Microsoft .NET Core

.NET Core is a free and open-source managed software framework for Windows, macOS and Linux. It allows you to build managed applications and deploy them across many different platforms. Below are the steps to create a custom .NET Core container image for use with your applications.


Download the .NET Core Binaries from These instructions are the same whether you are producing a build for x86 or x64 versions of either SDK or Runtime. Select the variants required for your scenario.

Decompress the .NET Core .zip file to you application build working directory. For this example, we will assume that the working directory is c:\dotnetcore-build and our .NET Core files were unzipped to c:\dotnetcore-build\dotnet-sdk-2.1.811-win-x64.

Open Turbo Studio and save the empty configuration to c:\dotnetcore-build\dotnetcore.xappl. Set the Startup File to @SYSTEM@\cmd.exe, the Project Type to Layer (.svm), and the Output File to c:\dotnetcore-build\dotnetcore.svm. Note, depending on your scenario and deployment method, your settings may vary.

Make sure that the Copy added files to configuration folder option is enabled (see the Option menu at the top-left corner of the Turbo Studio interface).

Turbo Studio Copy Files Setting

Then select System Drive in the Filesystem editor window. Click the Add Folder button and select c:\dotnetcore-build\dotnet-sdk-2.1.811-win-x64. This will add the folder to your configuration, copying the files to the c:\dotnetcore-build\Files directory.

Turbo Studio .NET Core Filesystem

Next add two environment variables to the configuration. Add PATH in WriteCopy isolation mode with a value of @SYSDRIVE@\dotnet-sdk-2.1.811-win-x64 (or whatever the installation path is in your container environment). This value will be added to the existing PATH value for applications that run inside the container. Also add DOTNET_SKIP_FIRST_TIME_EXPERIENCE in Full isolation mode with a value of true. This will make first runs execute much faster as unused components will not be pre-cached.

Turbo Studio .NET Core Environment Variables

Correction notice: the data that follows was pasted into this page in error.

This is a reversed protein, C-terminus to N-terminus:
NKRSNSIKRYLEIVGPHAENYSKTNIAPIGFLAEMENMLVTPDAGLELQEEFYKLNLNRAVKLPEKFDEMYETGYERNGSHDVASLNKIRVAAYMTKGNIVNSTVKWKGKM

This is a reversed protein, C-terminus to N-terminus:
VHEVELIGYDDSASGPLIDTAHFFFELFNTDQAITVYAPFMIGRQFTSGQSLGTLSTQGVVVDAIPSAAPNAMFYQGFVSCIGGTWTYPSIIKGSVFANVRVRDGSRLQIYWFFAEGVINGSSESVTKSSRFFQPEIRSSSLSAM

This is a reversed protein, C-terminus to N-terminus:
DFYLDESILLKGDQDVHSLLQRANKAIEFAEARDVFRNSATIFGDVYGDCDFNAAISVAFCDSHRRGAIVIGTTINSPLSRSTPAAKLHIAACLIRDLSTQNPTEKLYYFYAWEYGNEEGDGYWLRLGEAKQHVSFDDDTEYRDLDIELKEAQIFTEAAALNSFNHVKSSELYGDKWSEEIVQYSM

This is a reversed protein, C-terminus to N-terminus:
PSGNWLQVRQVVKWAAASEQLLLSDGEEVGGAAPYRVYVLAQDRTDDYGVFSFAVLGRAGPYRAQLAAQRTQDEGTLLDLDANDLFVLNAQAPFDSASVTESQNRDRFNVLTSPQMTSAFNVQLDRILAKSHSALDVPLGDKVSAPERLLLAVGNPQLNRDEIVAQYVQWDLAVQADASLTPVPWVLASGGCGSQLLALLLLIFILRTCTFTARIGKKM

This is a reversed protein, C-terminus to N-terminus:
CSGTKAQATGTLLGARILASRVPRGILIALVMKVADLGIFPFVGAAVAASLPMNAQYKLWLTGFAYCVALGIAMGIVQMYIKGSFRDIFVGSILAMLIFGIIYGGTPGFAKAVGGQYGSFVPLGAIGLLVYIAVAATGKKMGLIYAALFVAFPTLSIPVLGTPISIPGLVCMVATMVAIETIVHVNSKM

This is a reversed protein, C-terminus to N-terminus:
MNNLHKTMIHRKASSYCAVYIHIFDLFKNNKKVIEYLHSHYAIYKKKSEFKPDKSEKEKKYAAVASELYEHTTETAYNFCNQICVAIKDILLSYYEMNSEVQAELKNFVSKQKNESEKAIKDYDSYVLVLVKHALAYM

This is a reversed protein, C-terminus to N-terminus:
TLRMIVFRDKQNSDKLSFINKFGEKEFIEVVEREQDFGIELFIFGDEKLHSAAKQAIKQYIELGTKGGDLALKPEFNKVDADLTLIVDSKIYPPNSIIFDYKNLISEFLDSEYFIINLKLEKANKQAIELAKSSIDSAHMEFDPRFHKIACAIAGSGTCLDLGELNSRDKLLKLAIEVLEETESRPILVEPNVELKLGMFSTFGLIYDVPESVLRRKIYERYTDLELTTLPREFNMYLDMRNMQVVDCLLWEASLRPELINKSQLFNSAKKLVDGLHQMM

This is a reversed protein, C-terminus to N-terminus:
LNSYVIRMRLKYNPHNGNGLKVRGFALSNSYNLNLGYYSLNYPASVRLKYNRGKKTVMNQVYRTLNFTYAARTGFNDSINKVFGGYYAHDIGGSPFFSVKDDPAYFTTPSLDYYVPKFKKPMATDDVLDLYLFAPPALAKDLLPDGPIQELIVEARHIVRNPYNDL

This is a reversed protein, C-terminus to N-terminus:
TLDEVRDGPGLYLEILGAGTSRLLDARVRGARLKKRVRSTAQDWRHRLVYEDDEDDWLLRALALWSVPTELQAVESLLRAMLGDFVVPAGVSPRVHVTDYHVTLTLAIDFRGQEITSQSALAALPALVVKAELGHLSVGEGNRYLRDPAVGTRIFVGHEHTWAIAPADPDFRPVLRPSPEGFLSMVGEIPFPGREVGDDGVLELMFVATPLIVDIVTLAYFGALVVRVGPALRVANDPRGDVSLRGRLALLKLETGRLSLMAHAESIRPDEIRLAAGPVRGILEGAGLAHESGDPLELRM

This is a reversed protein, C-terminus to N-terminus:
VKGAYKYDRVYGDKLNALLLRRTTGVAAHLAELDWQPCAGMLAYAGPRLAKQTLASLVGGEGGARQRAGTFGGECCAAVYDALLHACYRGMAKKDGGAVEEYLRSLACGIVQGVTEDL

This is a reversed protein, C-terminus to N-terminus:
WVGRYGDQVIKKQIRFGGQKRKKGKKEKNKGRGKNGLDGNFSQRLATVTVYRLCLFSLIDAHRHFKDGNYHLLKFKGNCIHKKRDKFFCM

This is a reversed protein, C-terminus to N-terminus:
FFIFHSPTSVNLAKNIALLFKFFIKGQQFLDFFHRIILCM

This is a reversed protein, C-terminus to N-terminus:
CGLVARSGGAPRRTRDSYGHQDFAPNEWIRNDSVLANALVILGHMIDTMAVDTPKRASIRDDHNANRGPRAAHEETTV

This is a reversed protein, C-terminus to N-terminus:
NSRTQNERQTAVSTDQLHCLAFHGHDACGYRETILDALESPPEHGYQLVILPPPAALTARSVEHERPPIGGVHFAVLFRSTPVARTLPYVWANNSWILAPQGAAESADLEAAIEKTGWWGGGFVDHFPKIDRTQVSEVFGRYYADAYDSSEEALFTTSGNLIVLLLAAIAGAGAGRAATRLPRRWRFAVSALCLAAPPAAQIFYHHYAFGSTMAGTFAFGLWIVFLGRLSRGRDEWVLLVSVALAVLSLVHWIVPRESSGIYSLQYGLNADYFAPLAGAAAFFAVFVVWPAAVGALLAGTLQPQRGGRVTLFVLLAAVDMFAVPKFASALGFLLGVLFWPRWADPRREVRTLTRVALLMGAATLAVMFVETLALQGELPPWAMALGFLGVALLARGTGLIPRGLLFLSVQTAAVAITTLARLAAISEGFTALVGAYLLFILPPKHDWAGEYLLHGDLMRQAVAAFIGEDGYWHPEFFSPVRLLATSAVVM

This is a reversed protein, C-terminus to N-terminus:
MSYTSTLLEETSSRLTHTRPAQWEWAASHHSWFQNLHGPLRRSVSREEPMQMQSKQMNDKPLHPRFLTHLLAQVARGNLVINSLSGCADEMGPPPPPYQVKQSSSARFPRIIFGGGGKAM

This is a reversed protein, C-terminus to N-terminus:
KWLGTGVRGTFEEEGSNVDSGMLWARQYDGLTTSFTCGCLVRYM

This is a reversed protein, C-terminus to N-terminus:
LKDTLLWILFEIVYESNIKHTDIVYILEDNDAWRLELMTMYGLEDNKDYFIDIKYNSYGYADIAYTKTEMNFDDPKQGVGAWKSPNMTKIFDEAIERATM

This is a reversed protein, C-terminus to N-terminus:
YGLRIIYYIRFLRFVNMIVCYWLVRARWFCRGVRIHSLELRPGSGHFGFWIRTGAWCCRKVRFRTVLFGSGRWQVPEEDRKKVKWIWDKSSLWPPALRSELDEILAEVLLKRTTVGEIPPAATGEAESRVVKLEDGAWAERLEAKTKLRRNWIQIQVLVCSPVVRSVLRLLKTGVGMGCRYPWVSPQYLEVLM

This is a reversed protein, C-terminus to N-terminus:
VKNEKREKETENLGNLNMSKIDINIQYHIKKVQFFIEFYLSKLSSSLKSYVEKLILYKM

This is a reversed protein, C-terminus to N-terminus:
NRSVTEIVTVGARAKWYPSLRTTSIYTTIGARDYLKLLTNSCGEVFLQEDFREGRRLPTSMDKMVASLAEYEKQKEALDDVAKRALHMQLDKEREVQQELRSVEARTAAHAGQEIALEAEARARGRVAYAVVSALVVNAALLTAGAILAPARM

Depending on where this image is deployed, the Microsoft Visual C++ 2015 Redistributable Update 3 may be required. This can be added to your container environment from the hub with the microsoft/vcredist:2015 image. For standalone executables, see the article on Legacy Internet Explorer and Java for an example of how to add a dependency from the hub.

Save your configuration and build the image.


To test your new container image, first import into your local Turbo repository:

> turbo import svm c:\dotnetcore-build\dotnetcore.svm --name=dotnetcore

Create a new container with this image with the new command:

> turbo new dotnetcore

Start the .NET Core sample MVC website:

(container)> cd c:\dotnet-sdk-2.1.302-win-x64
(container)> dotnet new mvc
(container)> dotnet restore
(container)> dotnet publish

# start the webapp on http://localhost:5000
(container)> dotnet run

# note: this can fail with an error about 'Unable to start Kestrel' because a valid certificate was not found.
#       if so, follow their instructions and re-run:
(container)> dotnet dev-certs https
(container)> dotnet dev-certs https --trust
(container)> dotnet run

Using launch settings from C:\dotnet-sdk-2.1.302-win-x64\Properties\launchSettings.json...
info: Microsoft.AspNetCore.DataProtection.KeyManagement.XmlKeyManager[0]
      User profile is available. Using 'C:\Users\turbouser\AppData\Local\ASP.NET\DataProtection-Keys' as key repository and Windows DPAPI to encrypt keys at rest.
Hosting environment: Development
Content root path: C:\dotnet-sdk-2.1.302-win-x64
Now listening on: https://localhost:5001
Now listening on: http://localhost:5000
Application started. Press Ctrl+C to shut down.